Maybe it is not so rare - my horse can't digest hay either! He had colic surgery before we discovered the problem and I will always be grateful for the surgeon who is the only vet who seems to understand that he can't eat hay. We have spent the last 1.5 years experimenting with feeding this 5 y.o. TB without hay. We have found that he does well on soaked Equine Senior. (BTW: if he gets too much "hay" he looks like he is choking too, but it is really a back up of the food in his system) Due to another injury, he was off feed for about 24 hours and for 2 weeks, we had formed manure for the first time in 1.5 yrs! Now, we have discovered that he is not processing the soaked hay cubes as we thought he was either. The "Nose-It" has been a HUGE help for feeding. He loves playing with it and gets his dry Eq Sr over 40 minutes instead of 2 minutes. We think it helps with the need to graze. This is getting lengthy, but I had to share.
     
    06-27-2011, 03:58 PM
  #14
Banned
I am confused about the horse not being able to digest hay but able to digest hay in cube form.
     
    06-27-2011, 10:54 PM
  #15
Foal
The horse in the original post was euthanized at a vet college.

This was extremely hard on my friend but she was not prepared to have her horse suffer any longer.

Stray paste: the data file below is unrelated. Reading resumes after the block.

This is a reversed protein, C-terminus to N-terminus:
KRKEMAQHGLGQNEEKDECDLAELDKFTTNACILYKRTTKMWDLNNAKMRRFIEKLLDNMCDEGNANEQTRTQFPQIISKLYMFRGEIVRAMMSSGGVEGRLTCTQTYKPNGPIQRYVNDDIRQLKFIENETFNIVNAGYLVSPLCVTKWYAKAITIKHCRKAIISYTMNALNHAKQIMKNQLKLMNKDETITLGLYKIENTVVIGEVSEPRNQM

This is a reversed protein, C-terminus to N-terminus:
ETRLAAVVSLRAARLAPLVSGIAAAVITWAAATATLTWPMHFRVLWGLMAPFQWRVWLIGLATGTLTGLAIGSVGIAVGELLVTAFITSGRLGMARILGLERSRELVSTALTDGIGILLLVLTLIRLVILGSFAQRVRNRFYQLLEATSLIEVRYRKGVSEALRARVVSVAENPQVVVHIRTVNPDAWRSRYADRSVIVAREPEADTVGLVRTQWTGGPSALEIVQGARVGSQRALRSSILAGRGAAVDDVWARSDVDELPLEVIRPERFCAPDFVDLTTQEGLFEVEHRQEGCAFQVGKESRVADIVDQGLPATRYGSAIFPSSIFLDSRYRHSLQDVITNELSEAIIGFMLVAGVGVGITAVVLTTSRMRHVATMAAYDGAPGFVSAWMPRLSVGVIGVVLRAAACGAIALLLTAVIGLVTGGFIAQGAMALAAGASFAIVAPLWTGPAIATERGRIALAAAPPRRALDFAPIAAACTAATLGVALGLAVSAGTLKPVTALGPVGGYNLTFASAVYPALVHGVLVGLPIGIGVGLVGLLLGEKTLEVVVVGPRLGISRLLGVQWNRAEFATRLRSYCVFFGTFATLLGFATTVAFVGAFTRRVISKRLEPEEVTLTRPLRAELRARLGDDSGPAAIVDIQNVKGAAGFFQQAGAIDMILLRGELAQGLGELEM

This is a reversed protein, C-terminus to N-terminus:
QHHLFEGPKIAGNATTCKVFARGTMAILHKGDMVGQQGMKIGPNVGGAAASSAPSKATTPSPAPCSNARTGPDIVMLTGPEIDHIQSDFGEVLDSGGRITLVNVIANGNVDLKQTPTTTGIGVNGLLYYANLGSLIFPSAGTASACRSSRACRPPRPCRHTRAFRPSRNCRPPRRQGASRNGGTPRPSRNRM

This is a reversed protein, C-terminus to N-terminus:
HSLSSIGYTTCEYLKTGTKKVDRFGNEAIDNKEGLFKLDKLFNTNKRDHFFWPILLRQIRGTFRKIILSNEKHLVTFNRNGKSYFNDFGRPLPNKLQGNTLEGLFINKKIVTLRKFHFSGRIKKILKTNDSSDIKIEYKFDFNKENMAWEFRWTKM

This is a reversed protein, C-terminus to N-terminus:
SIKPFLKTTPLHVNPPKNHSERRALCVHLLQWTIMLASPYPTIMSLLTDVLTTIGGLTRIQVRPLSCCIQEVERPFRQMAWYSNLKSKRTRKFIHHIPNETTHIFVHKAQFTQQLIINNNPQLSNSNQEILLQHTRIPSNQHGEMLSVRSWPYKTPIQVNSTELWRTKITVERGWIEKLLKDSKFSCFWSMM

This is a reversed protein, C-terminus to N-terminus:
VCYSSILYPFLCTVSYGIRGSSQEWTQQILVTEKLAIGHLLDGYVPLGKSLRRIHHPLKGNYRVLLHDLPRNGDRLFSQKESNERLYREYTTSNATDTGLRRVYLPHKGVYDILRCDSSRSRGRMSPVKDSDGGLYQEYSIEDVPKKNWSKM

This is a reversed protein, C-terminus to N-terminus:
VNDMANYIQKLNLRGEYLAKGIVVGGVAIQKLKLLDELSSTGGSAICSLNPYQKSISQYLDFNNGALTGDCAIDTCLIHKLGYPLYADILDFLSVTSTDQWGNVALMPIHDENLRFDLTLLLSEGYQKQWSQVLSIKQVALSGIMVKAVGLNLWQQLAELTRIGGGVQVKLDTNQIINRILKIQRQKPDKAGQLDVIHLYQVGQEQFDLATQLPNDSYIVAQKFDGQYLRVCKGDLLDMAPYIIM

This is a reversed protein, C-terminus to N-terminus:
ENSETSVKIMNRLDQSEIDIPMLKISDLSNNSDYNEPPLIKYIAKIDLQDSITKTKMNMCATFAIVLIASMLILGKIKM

Thank-you very much for your interest and suggestions.
     
    06-27-2011, 11:46 PM
  #16
Foal
Hanover,
Very sorry to hear about your friend's horse.

Alwaysbehind,
I don't truly know exactly what he digests. I know his manure most often looks like a cow patty with lots of hay pieces. I also know he gets sick if he eats too much hay. He'll get bloated, uncomfortable (won't move and nips at sides etc.) and eventually ends with a choke condition and/or severe colic symptoms. He has been able to handle 4 lbs. Of soaked balanced timothy cubes per day - maybe because the pieces are smaller and it's basically served as soup. If we give him more, it does not work.
FYI: the theory is that his colon only works sporadically and if it is weighed down with too much work (ie hay) it can't function. I could not accept this initially, but after 1.5 yrs of trial and error and watching manure, etc. it seems to hold true.
     
    06-28-2011, 09:47 AM
  #17
Weanling